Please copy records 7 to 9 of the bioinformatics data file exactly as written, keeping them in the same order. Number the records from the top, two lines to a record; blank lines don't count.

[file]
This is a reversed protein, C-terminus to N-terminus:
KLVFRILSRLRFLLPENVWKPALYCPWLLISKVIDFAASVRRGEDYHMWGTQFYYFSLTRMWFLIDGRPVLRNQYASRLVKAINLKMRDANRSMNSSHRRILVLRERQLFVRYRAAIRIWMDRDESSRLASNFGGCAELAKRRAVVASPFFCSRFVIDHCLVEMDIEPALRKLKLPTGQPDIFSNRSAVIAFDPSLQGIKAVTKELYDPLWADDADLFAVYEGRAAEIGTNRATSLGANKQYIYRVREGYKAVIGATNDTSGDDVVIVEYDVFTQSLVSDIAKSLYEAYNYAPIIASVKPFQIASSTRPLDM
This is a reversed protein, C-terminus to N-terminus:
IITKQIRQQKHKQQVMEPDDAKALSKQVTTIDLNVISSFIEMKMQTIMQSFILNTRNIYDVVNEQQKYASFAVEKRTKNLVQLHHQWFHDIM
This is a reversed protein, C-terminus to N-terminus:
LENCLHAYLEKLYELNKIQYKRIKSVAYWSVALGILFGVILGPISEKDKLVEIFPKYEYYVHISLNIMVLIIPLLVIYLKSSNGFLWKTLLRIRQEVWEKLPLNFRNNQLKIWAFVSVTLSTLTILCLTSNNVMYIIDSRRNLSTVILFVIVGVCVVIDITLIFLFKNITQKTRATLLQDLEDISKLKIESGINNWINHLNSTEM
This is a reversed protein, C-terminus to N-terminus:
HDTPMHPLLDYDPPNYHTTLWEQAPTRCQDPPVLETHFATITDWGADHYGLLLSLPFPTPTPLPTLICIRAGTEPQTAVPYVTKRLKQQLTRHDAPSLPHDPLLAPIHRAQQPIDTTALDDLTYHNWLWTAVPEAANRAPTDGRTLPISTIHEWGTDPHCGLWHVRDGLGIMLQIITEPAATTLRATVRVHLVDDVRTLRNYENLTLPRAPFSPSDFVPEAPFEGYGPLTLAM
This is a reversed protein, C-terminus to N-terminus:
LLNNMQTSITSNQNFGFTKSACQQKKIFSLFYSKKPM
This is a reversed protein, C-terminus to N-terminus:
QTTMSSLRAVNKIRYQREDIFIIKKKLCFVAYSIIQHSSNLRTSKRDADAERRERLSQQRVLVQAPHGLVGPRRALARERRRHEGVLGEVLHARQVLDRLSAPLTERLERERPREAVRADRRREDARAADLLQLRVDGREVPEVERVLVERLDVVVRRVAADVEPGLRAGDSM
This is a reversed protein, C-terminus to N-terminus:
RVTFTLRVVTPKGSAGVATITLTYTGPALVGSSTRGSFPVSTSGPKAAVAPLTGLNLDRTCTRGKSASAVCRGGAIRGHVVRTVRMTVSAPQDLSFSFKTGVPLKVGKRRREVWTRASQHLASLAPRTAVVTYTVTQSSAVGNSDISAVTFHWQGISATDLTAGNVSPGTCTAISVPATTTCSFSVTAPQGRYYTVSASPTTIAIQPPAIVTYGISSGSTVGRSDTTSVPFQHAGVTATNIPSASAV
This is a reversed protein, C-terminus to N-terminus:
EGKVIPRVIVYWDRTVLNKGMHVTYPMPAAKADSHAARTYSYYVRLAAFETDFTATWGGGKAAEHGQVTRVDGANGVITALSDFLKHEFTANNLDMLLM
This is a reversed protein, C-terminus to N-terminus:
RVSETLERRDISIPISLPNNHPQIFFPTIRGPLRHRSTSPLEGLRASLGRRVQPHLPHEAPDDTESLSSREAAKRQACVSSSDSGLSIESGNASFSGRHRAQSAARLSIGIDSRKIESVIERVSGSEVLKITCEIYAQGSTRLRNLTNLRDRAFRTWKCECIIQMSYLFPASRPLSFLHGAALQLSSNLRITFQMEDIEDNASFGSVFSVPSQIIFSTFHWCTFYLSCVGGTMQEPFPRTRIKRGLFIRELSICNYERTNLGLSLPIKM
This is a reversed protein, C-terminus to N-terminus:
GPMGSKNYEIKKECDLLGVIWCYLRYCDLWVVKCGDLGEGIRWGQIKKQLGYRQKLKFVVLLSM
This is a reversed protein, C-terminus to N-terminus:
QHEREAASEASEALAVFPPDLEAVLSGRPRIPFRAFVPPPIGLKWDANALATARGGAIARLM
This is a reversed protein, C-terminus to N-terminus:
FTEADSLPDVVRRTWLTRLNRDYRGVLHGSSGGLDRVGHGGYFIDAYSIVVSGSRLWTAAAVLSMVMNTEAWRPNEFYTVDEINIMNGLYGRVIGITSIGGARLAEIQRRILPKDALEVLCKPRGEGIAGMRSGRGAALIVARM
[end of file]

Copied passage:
This is a reversed protein, C-terminus to N-terminus:
RVTFTLRVVTPKGSAGVATITLTYTGPALVGSSTRGSFPVSTSGPKAAVAPLTGLNLDRTCTRGKSASAVCRGGAIRGHVVRTVRMTVSAPQDLSFSFKTGVPLKVGKRRREVWTRASQHLASLAPRTAVVTYTVTQSSAVGNSDISAVTFHWQGISATDLTAGNVSPGTCTAISVPATTTCSFSVTAPQGRYYTVSASPTTIAIQPPAIVTYGISSGSTVGRSDTTSVPFQHAGVTATNIPSASAV
This is a reversed protein, C-terminus to N-terminus:
EGKVIPRVIVYWDRTVLNKGMHVTYPMPAAKADSHAARTYSYYVRLAAFETDFTATWGGGKAAEHGQVTRVDGANGVITALSDFLKHEFTANNLDMLLM
This is a reversed protein, C-terminus to N-terminus:
RVSETLERRDISIPISLPNNHPQIFFPTIRGPLRHRSTSPLEGLRASLGRRVQPHLPHEAPDDTESLSSREAAKRQACVSSSDSGLSIESGNASFSGRHRAQSAARLSIGIDSRKIESVIERVSGSEVLKITCEIYAQGSTRLRNLTNLRDRAFRTWKCECIIQMSYLFPASRPLSFLHGAALQLSSNLRITFQMEDIEDNASFGSVFSVPSQIIFSTFHWCTFYLSCVGGTMQEPFPRTRIKRGLFIRELSICNYERTNLGLSLPIKM